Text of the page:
By Sheryl Nussbaum-Beach


Dec. 24-26 was filled with the joy that little ones bring.  We are blessed. But still– compared to every other Christmas I remember– this one was off. However one interesting thing did occur… an educational epiphany.

My brother came from Georgia and he brought his new family. I decided to take the crew to the Children’s museum. And it was while there that I had my reflective, educational epiphany.

The museum was set up with various themed spaces. Kids learned about banking by going in the banking space and writing checks, making deposits, using the drive through. Kids learned about music by trying out various home made instruments. Everyone was encouraged to touch, push, prod, and explore.

pbl1I was taken back to the school I started in Georgia where projects, problems, and creative environments (rather than textbooks) drove everything we learned. We built things, we went places, we solved problems together and shared what we were reading.

I follow many of the kids who went to this school now on Facebook and all are successful and contributing in some way to society. Many of the kids that went to my school were also homeschooled. Parents reinforced math and reading at home and they did science, social studies, creative writing, language arts, and embedded math at school. All the kids tested well. If any child struggled someone just took them aside and worked with them 1-1 until they got the concept we were working on. That someone could have been an older student, a parent, or me.

I began to dream about starting a school that was a mix of the children’s museum in Virginia and my school in Georgia.

pbl2Imagine a school where you chose what you would learn by themes. If you decided to go in the “Farm to Foodmart” space you would learn all the state mandated curriculum embedded in the activities that had been created there. For example, you would first take on a role. Let’s say- grocer, check out clerks, farmers, etc. Activities (based on age and interest) could include designing a garden to grow food and making decisions about the purchase of everything needed to make that work. Farmers would learn about local farming techniques and issues as well as organic gardening methods. Or grocers would be interviewing employees for the grocery and deciding what inventory would be needed. Experiences would be authentic and you would learn the skills needed to do the job (including reading, math, science etc) but within the context of application rather than a textbook.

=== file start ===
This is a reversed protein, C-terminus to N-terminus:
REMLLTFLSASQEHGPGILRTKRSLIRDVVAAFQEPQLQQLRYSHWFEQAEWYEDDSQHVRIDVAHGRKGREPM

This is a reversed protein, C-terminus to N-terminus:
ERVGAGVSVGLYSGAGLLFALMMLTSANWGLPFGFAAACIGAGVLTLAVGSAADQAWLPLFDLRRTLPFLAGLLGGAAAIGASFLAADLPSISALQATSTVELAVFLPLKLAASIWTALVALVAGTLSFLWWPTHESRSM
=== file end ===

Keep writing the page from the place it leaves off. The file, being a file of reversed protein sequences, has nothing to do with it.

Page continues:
As the leaders and facilitators in our newly formed themed school we would be in charge of changing out themes, deciding what aspects of the tested curriculum could be taught where, and we would organize field trips and experts to come to the school. We would change out the themes as it made sense and decorate/equip rooms as the themes changed.

Last night, someone had the food channel on Bizzare Foods and Andrew was visiting Finland. Everyone in education knows Finland. We are all told that US Schools need to be more like Finland. Why? Because teachers in Finland personalize curriculum giving each student whatever they need to be successful. Kids in Finland test well. Why? Because Finish kids age seven until 8th grade spend time learning in creative ways determined by the local school teachers with a curriculum determined by the local school itself (no state or nationally mandated anything). No child is tested until the 8th grade. So lots of time to work through issues and correct deficits. Teachers spend 4 hours per day in the classroom and have 2 hours of professional learning for themselves each week.  Not to mention there are only 5.414 million people in the entire country so classroom sizes are small and intimate.  You can learn more here.

As I watched the Bizzare Food segment I came to understand that Finland was much like home schooling in the way they implement education. Parents are involved, there is a close knit culture and lots of collaboration, and all kids are working together in creative spaces with little stress or pressure in the early childhood years. Children are allowed to play and be children and are not taken away from their mothers (the primary teacher in a young child’s life) until seven years old. Teachers are respected. Parents are respected. What happens in schools is focused more on learning outcomes than scripted “one size fits all” teaching plans. No one is in the same place at the same time in terms of curriculum. Rather everyone is learning what they need to learn –when they need to learn it.